How to Pay for Health Care

Among those who agree that health care reform is needed, there remains disagreement as to how reform will be funded. The initial concept of health care reform funding is that the federal government will be able to extract cost savings in order aspects of health care. For example, cuts are expected to Medicare, and these cuts will offset the cost of the public option. These savings are now viewed as likely to be insufficient to pay for health care reform.

In addition, there is question as to whether or the government will be able to extract the types of cost savings they anticipate. As rapidly as health care costs are rising in the United States, they are rising more rapidly in other countries, even countries with socialized medicine. Government control of health care, therefore, is far from a perfect precursor to cost control (Mandel, 2008).

Health care costs are rising faster than GDP. The government, therefore, cannot simply increase taxes in order to pay for reform. The tax rate would have to increase at a level to match the increases in health care costs. This means that any tax to help pay for health care reform will fail in one of two ways. It could fail because it would escalate annually, which would make it politically unviable. Or it could fail because after a few years of covering the costs, it would end up falling behind sooner or later (Leonhardt, 2009).

In addition to cost controls, health care reform is expected to have an impact on revenues. The economic growth that results from health care reform and its reduction of the competition disadvantages currently faced by American companies will provide some additional tax revenue. However, this revenue is not going to cover the cost of the program.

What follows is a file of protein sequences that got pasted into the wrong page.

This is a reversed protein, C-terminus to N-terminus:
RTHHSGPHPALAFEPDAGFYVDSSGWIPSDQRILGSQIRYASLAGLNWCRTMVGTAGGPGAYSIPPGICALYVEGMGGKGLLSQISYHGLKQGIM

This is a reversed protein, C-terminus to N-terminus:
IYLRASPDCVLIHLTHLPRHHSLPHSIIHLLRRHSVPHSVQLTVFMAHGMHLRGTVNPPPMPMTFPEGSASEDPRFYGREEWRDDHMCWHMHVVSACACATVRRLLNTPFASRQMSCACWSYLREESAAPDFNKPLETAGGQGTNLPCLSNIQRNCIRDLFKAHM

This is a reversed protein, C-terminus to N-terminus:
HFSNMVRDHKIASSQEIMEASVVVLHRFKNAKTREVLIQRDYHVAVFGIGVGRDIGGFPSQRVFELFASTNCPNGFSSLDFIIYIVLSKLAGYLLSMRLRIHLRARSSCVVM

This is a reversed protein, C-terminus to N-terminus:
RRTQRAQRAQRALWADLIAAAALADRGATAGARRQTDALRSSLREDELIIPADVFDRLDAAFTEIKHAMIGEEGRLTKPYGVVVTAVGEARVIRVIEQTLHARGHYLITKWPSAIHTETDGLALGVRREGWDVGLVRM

To this end, the government views the solution in terms of policies that curtail health care spending growth. The group of 23 economists who weighed in with their recommendations (Rampell, 2009) has some ideas to offer. The first was an excise tax on high-cost insurance plans. This plan is expected to curtail growth in premiums. However, this is unlikely. Insurance companies, when faced with an excise tax, will either raise premiums higher in order to finally reach a point where their profit point is reached.

The economists also posited that the excise tax will compel employers and health plans to redesign the plans in order to bring premiums down, thereby increasing wages. Employers are already curtailing plans in order to cut costs. This trend would have continued without health care reform. Thus, it is somewhat far-fetched to calculate all such cost savings as incremental to health care reform. Additionally, it is unlikely that any cost savings extracted from health care plans will be passed on to workers in the form of wages. To this point, firms are negotiating reduced benefits only to maintain health care costs. Companies are merely trying to break even, not increase wages. The Senate Finance Committee believes that the excise tax would result in a $300 billion increase in take home pay over the next decade.

Medicare savings are another core of both the President's plan and the plan of the group of economists. Yet, neither has a concrete plan for driving these Medicare savings. The program is complex. Finding savings will be a challenge, particularly in light of the aging U.S. population and the impact it will have on the number of Medicare beneficiaries.

Overhaul?

If health care reform is of critical importance for the health and solvency of the United States government, but conventional means of paying for the program are hopeful at best, what options remain? The current health care reform plan may fail simply because it doesn't address the core problems to a sufficient degree. Indeed, even socialized health care systems such as that in Canada are facing the same core underlying problem. Health care costs are rising too quickly.

A system overhaul is likely what is needed. Costs escalate because health care has become more technologically complex. The specialized knowledge… [END OF PREVIEW] . . . READ MORE